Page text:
(CBS) - A new study suggests chronic sleep deprivation during infancy and early childhood may increase the risk for obesity by age 7.
"Our study found convincing evidence that getting less than recommended amounts of sleep across early childhood is an independent and strong risk factor for obesity," Dr. Elsie Taveras, chief of General Pediatrics at MassGeneral Hospital for Children and lead author of the study, said in a press release.
The study, which was published in Pediatrics, analyzed data from Project Viva, a long-term investigation that looks at how environmental factors and lifestyle choices of mothers impacts health of children before birth and in early life. The information was gathered from in-person interviews with mothers and their children at around 6 months, 3 years and 7 years old and from questionnaires completed when the children were 1, 2, 4, 5 and 6 years old.
Mothers were asked to answer questions about their children's sleeping habits, such as the number of hours the child slept at night and during the day. The researchers took height and weight measurements of the children, as well as measured their total body fat, abdominal fat, lean body mass and waist and hip circumference.
Insufficient sleep was defined as less than 12 hours per day from age 6 months to 2-years old, less than 10 hours a day for children ages 3 and 4, and less than 9 hours a day for children ages 5 to 7. Children were assigned a sleep score covering each of these time periods - from 0 for children with the highest level of sleep deprivation to 13, which was the ideal score for sleep.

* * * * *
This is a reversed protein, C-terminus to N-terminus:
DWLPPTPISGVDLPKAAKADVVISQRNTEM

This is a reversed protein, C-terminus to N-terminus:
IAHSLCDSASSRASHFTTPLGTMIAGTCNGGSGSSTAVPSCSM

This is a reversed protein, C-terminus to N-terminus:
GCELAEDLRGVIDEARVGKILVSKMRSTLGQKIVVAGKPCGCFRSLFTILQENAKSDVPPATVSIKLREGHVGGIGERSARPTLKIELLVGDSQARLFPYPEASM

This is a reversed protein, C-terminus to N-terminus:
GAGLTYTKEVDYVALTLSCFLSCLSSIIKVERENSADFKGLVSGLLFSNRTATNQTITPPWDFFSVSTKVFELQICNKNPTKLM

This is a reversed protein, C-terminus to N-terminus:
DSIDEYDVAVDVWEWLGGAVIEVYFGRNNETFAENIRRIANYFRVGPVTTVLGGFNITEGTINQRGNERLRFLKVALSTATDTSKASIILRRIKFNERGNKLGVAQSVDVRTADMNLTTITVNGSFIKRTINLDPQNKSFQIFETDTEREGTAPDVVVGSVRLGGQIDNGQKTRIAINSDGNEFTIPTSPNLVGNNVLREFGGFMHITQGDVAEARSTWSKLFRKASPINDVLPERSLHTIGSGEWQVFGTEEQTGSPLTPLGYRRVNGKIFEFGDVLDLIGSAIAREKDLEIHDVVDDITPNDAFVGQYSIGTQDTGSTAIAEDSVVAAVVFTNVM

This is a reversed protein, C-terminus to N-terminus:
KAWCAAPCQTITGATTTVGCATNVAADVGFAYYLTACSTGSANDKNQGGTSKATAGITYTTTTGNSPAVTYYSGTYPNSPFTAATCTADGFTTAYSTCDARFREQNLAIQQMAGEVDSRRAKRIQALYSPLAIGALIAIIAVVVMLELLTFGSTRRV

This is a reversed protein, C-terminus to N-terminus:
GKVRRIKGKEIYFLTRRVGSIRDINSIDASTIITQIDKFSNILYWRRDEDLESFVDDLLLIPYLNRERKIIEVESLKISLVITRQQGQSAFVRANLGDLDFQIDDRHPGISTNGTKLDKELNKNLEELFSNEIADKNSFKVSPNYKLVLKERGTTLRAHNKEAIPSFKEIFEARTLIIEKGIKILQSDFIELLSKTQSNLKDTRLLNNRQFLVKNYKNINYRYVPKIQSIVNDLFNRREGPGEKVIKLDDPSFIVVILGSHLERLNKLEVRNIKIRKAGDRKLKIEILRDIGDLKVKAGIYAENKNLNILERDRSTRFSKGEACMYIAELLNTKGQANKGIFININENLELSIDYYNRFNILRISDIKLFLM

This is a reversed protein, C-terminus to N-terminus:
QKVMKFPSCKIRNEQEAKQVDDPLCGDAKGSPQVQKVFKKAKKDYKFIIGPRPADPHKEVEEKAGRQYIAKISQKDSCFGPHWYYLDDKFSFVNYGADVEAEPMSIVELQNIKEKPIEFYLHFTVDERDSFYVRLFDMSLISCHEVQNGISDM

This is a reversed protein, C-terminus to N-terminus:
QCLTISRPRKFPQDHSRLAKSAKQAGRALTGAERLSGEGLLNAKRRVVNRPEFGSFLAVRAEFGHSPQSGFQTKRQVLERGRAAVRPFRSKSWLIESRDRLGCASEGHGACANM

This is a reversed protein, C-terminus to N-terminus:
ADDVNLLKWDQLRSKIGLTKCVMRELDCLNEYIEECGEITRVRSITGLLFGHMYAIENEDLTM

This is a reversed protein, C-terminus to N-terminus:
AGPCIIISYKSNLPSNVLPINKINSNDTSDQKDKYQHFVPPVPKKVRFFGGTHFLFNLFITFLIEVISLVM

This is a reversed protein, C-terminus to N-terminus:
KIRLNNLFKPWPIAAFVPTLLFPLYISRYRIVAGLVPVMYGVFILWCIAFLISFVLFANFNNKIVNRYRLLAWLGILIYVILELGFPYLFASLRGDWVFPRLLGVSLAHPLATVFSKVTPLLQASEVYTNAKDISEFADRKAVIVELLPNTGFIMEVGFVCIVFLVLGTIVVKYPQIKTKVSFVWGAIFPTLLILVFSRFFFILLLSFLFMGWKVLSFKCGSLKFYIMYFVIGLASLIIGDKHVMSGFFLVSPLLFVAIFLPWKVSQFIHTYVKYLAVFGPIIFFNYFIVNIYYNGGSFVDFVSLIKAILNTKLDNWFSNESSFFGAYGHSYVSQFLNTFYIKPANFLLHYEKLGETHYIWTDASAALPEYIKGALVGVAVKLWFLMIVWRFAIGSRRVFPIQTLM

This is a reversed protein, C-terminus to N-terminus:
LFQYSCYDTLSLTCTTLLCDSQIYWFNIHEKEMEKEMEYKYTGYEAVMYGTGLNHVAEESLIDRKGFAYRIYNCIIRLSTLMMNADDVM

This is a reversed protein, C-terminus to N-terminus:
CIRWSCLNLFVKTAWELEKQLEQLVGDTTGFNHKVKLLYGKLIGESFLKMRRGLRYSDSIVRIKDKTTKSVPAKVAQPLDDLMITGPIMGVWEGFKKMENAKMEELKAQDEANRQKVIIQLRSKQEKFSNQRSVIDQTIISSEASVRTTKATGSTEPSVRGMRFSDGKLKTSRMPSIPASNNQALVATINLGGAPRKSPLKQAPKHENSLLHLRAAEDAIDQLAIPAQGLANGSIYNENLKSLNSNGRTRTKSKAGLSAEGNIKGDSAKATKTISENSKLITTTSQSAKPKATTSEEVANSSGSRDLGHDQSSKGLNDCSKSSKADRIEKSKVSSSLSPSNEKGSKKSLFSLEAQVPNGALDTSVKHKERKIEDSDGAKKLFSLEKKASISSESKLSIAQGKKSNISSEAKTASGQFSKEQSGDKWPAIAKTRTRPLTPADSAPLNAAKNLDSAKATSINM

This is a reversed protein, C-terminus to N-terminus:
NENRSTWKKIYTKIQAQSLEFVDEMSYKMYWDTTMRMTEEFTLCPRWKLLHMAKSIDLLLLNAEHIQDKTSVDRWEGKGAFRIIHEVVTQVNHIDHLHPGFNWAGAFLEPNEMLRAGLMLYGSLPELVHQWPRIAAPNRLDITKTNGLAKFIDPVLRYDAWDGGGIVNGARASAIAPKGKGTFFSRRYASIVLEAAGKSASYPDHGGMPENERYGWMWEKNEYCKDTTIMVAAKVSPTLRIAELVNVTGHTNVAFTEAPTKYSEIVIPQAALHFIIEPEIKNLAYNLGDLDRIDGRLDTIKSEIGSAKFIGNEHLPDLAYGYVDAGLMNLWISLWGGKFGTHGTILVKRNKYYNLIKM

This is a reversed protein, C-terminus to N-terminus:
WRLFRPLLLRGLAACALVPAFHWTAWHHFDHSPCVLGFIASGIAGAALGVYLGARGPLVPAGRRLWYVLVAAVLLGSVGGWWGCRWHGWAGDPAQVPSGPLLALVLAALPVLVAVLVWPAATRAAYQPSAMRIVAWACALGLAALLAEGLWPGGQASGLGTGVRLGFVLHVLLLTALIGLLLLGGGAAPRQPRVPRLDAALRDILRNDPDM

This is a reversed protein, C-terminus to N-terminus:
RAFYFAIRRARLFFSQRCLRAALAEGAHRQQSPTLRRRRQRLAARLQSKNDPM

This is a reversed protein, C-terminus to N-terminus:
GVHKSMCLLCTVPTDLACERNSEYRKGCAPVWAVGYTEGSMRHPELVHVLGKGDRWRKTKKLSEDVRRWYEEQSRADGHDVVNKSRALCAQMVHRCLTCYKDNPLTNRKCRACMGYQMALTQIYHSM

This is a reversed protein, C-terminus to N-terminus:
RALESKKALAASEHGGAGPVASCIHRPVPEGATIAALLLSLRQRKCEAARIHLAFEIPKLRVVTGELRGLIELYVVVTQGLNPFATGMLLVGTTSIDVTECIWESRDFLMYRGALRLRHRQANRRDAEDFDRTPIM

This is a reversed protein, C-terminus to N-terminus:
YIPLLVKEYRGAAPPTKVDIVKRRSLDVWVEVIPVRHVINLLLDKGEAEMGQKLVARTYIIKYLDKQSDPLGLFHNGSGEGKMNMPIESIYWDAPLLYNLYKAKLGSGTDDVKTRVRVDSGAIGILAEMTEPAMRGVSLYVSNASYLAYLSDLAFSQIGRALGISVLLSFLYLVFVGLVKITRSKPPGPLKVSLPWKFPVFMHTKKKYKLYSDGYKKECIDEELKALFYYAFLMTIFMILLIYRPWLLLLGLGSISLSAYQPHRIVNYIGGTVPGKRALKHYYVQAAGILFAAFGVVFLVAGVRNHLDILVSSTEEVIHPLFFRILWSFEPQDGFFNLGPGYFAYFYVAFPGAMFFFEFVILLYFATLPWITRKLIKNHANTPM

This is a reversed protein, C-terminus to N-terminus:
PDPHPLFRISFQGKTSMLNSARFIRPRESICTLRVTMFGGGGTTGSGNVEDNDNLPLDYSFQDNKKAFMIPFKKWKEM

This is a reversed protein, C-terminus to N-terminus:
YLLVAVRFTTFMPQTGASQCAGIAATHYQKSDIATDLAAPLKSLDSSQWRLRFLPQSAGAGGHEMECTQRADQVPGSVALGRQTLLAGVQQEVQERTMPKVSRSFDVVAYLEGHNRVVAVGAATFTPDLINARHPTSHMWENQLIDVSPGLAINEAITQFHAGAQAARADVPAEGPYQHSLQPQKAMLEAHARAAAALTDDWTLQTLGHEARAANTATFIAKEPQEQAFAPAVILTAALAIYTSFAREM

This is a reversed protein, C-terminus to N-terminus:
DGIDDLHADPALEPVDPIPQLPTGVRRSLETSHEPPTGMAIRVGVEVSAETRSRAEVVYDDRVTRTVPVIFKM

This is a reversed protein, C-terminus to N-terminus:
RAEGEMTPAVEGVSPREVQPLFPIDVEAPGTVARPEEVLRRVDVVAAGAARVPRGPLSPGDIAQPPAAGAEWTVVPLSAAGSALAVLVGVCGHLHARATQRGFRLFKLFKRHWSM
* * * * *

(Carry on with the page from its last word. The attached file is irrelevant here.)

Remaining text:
The researchers found that overall children with the lowest sleep scores had the highest weight and body mass index in all measurements, including abdominal fat. Children who were consistently sleep deprived tended to come from racial and ethnic minority families with lower incomes and less education, but the association between sleep and obesity was not changed after adjusting for these factors.
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Though a large body of research has found evidence that lack of sleep puts a child at risk for obesity, few studies have looked at the impact of chronic sleep deprivation over a long period of time. Other studies have suggested there is a "critical" period in which sleep deprivation has the strongest impact on a child's weight; this study did not find a correlation.
Other pediatric studies link poor sleep habits to behavioral problems and learning disabilities.
Taveras recommended a number of steps parents could take to help their children get a good night's sleep:
1.Set a consistent bedtime
2.Limit caffeinated beverages late in the day
3.Cut out high-tech distractions in a child's bedroom
Sleep is fundamental to good health, both for adults and children. Long-term sleep deprivation has been linked to dementia, heart disease, mental illness and other chronic health conditions. A study published last February in Proceedings of the National Academy of Sciences found sleep deprivation in adults could slow down hundreds of genes in the body.
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